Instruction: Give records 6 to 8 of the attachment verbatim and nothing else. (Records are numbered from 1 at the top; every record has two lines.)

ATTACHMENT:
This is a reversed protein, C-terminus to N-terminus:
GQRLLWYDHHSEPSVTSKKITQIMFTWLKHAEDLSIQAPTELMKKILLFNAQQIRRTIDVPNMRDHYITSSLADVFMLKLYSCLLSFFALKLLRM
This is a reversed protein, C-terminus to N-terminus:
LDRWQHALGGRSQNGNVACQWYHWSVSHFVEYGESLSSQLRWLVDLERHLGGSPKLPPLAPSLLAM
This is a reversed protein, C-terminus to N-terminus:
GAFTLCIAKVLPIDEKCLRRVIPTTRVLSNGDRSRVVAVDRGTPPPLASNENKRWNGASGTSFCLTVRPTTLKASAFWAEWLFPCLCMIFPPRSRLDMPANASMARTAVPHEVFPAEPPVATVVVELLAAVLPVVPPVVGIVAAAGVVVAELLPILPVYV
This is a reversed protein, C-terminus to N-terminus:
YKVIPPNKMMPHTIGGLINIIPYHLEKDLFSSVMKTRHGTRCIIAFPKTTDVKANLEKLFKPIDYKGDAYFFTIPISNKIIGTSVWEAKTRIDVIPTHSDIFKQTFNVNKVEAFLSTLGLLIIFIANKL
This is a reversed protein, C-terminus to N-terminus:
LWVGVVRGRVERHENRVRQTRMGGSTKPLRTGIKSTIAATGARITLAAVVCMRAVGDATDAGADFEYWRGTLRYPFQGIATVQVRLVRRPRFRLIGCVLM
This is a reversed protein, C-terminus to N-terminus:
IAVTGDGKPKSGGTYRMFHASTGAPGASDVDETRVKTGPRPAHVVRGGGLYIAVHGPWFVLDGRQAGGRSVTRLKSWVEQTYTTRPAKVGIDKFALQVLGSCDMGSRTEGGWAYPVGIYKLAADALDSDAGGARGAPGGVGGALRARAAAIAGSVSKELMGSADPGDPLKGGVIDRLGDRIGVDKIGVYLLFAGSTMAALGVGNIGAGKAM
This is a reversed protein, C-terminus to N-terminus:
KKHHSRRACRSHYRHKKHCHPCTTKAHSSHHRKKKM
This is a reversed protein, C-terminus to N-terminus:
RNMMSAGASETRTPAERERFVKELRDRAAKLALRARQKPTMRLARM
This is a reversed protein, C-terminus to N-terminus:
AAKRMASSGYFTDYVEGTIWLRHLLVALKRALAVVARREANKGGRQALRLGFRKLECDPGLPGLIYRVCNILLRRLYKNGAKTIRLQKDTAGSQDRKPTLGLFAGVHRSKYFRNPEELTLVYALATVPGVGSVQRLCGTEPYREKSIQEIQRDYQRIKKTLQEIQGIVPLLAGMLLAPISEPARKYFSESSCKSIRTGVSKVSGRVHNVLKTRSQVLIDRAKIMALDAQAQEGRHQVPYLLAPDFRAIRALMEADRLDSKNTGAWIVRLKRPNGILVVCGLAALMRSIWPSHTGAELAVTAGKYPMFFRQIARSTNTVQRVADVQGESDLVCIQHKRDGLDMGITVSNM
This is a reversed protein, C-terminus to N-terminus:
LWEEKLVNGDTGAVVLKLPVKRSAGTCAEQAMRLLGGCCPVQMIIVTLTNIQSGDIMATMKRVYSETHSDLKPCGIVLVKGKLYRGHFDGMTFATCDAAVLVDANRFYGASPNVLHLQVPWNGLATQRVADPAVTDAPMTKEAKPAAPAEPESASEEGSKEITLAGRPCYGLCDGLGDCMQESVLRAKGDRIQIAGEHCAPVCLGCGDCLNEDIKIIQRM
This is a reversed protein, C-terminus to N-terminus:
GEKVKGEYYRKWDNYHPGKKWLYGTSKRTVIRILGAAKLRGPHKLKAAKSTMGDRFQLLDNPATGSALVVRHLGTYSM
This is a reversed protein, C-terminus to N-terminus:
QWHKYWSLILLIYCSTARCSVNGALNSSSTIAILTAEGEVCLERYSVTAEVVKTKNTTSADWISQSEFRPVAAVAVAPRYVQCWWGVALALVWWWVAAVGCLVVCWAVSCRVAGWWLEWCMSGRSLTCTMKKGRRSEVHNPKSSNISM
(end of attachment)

This is a reversed protein, C-terminus to N-terminus:
IAVTGDGKPKSGGTYRMFHASTGAPGASDVDETRVKTGPRPAHVVRGGGLYIAVHGPWFVLDGRQAGGRSVTRLKSWVEQTYTTRPAKVGIDKFALQVLGSCDMGSRTEGGWAYPVGIYKLAADALDSDAGGARGAPGGVGGALRARAAAIAGSVSKELMGSADPGDPLKGGVIDRLGDRIGVDKIGVYLLFAGSTMAALGVGNIGAGKAM
This is a reversed protein, C-terminus to N-terminus:
KKHHSRRACRSHYRHKKHCHPCTTKAHSSHHRKKKM
This is a reversed protein, C-terminus to N-terminus:
RNMMSAGASETRTPAERERFVKELRDRAAKLALRARQKPTMRLARM